In September 1978, guerrillas from the Zimbabwean People's Revolutionary Army shot down an Air Rhodesia passenger airliner using a Soviet-supplied SA-7 shoulder-fired SAM. Dozens were killed in the crash, but 56 passengers survived. The guerrillas methodically hunted down the survivors and killed them (though a small number evaded death by hiding).

Five months later, in February 1979, Zimbabwean guerrillas once again used a Soviet-supplied SA-7 to shoot down an Air Rhodesia passenger aircraft. All the passengers and crew died in the crash. In December 1988, Polisario Front guerrillas in Morocco used Soviet-supplied missiles to attack two U.S. DC-7 civilian aircraft that were spreading insecticide against a locust infestation. One of the planes crashed, killing all five Americans on board.

After the Soviet Union broke apart, the new government in Moscow continued to arm and train insurgent forces, focusing on other former Soviet republics. On three consecutive days in September 1993, Russian-backed separatist guerrillas in the Abkhazian region of Georgia deliberately attacked Transair Georgian Airways passenger flights, using Russian-supplied shoulder-held SA-7s against two of them in flight and artillery against the third during boarding. A total of 136 people were killed in the three incidents.

Expert: Hard to prove Russian control
U.S.: Russia 'enflaming' Ukraine conflict
Russian troops near Ukrainian border

This record of Soviet and Russian support for insurgents who target civilian aircraft is important to bear in mind when judging the latest crisis over Ukraine. In all these earlier instances from the 1970s through the 1990s, Moscow-backed guerrillas deliberately attacked civilian planes. By contrast, in last week's downing of MH17, the likelihood is that the rebels only targeted the passenger aircraft because they thought it was a military plane.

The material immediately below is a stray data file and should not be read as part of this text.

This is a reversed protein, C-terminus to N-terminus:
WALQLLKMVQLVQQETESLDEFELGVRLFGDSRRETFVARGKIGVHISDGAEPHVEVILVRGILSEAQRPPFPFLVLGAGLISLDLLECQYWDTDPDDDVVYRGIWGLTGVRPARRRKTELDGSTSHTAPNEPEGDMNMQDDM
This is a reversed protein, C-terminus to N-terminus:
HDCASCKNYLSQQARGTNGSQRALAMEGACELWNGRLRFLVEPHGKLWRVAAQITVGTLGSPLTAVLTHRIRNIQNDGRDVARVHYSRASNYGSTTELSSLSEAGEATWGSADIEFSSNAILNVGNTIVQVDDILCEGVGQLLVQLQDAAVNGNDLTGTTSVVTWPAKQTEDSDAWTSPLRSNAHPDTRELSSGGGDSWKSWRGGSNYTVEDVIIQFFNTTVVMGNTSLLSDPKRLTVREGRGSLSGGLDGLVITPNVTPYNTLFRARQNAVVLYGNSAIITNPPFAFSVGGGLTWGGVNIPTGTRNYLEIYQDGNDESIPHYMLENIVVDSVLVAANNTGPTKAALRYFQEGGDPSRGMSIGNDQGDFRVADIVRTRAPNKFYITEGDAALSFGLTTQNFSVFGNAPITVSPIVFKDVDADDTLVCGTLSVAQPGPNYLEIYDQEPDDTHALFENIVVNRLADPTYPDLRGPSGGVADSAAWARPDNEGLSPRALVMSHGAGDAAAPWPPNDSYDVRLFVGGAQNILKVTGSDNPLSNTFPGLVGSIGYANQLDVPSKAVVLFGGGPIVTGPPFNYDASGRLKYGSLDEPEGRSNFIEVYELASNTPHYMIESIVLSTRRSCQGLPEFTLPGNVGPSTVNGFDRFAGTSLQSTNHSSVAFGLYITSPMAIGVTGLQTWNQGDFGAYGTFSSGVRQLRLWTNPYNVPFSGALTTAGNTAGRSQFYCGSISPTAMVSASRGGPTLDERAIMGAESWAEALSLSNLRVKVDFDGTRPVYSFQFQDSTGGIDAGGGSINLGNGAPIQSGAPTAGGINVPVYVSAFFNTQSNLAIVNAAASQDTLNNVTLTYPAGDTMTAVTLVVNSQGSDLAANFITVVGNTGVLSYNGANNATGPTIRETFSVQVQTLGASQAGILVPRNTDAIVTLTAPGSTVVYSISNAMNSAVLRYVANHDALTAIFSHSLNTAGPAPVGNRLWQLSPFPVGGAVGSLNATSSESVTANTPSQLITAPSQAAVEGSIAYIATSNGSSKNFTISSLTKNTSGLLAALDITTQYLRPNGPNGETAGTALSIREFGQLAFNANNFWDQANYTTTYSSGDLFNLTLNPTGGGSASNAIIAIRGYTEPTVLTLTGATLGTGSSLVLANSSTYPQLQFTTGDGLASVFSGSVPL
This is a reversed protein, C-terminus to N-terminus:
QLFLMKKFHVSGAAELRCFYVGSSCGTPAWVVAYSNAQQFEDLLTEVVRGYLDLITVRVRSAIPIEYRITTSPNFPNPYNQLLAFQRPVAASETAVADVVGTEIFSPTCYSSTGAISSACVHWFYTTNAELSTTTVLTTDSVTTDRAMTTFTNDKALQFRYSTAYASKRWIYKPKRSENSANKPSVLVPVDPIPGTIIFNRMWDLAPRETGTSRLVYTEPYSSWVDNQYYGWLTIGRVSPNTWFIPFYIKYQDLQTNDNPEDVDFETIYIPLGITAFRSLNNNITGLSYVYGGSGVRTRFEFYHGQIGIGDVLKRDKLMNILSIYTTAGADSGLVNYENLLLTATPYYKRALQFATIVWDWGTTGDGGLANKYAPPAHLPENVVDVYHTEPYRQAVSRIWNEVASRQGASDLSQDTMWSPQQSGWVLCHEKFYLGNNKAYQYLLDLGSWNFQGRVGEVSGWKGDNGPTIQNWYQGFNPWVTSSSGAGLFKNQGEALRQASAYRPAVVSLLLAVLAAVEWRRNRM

No one has yet apologized for the incident, and the pro-Russian forces' handling of the crash site has been despicable, but the downing was not akin to the deliberate attacks that occurred in earlier years.

Many flights soar over conflict zones

Many observers have depicted events in Ukraine, including the MH17 tragedy, as reflecting something peculiar about Russian foreign policy under President Vladimir Putin. But as the 1993 attacks by Abkhazian fighters indicate, Putin's predecessor Boris Yeltsin often dealt with Russia's neighbors in a similar manner, seeing them as little more than vassal states.